The diversity across organisations also manifests itself in different levels of satisfaction amongst local and national actors with the current system, and different perspectives on what they want from it. Some organisations, for example, feel that they are just getting on their feet, and want close partnerships with international organisations through which they receive mentorship and support. Others, particularly some of those that are larger or have been around longer, want space to get on with their work under their own steam (and the funding to do it!).

The rhetoric is changing, but resources aren’t keeping pace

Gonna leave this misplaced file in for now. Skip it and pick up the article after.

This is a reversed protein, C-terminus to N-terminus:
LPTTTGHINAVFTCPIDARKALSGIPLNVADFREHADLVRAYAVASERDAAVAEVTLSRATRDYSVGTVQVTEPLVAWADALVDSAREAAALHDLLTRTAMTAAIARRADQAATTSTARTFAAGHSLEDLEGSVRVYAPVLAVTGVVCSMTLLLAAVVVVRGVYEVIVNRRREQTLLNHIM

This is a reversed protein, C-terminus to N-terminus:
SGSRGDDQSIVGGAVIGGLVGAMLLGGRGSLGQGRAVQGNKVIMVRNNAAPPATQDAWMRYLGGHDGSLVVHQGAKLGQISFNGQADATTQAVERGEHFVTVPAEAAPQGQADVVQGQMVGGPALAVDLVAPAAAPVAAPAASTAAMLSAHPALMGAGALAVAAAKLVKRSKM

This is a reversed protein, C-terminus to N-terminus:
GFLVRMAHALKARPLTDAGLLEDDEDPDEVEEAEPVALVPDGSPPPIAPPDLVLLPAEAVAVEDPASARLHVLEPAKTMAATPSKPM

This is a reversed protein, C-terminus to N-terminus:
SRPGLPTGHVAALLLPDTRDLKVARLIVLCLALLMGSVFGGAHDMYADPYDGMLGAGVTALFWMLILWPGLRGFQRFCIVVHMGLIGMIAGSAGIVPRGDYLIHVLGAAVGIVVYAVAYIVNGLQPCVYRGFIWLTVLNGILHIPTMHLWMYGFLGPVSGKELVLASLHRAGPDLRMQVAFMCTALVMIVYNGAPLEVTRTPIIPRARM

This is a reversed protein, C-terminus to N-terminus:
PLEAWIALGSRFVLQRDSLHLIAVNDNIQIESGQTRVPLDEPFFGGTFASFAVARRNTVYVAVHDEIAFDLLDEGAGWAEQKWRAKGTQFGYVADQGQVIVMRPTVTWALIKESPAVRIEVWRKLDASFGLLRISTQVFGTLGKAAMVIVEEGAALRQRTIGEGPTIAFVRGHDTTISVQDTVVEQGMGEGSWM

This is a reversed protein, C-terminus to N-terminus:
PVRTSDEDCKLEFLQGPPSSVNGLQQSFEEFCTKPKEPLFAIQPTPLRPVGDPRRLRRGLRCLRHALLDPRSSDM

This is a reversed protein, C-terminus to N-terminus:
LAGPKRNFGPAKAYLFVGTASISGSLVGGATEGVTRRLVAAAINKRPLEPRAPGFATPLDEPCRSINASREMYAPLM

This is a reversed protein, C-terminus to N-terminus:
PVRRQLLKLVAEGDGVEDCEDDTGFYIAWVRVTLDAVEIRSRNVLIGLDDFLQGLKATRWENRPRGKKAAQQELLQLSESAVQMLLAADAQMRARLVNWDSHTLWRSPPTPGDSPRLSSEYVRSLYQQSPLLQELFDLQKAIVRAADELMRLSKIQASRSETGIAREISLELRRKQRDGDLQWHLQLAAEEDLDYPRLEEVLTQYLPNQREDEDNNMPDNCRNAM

In the wake of the World Humanitarian Summit, the Charter for Change and the Grand Bargain, there has been a lot of attention to the way that the international humanitarian system works with and supports local and national humanitarian actors. However, the general perception across many of the organisations that we have spoken with is that while there have been plenty of new activities and convening of organisations, this has not translated into substantial shifts in access to funding for local and national actors. For example, it is still the case that very few local and national humanitarian organisations have direct relationships with donors. Nor do they have access to the kind of funding that would allow them to offer attractive career packages to their staff. Until national level organisations are able to offer salaries and benefits that are comparable to international NGOs, they will likely continue to struggle to retain their staff – a challenge that has been documented in research by the Transforming Surge Capacity project.